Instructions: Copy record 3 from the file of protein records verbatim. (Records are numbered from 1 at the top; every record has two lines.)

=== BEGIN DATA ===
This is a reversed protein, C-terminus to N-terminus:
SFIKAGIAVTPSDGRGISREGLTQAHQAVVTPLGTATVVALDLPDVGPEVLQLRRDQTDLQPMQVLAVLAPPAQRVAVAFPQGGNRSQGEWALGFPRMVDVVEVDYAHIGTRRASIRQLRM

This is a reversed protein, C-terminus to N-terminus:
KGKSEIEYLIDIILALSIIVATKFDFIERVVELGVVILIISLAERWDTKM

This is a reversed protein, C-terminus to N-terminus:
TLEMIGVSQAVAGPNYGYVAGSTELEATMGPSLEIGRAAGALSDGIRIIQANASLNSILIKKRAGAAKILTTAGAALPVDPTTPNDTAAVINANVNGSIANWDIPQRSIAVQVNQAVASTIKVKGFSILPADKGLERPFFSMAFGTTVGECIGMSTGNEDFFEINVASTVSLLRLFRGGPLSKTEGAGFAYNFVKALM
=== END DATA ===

This is a reversed protein, C-terminus to N-terminus:
TLEMIGVSQAVAGPNYGYVAGSTELEATMGPSLEIGRAAGALSDGIRIIQANASLNSILIKKRAGAAKILTTAGAALPVDPTTPNDTAAVINANVNGSIANWDIPQRSIAVQVNQAVASTIKVKGFSILPADKGLERPFFSMAFGTTVGECIGMSTGNEDFFEINVASTVSLLRLFRGGPLSKTEGAGFAYNFVKALM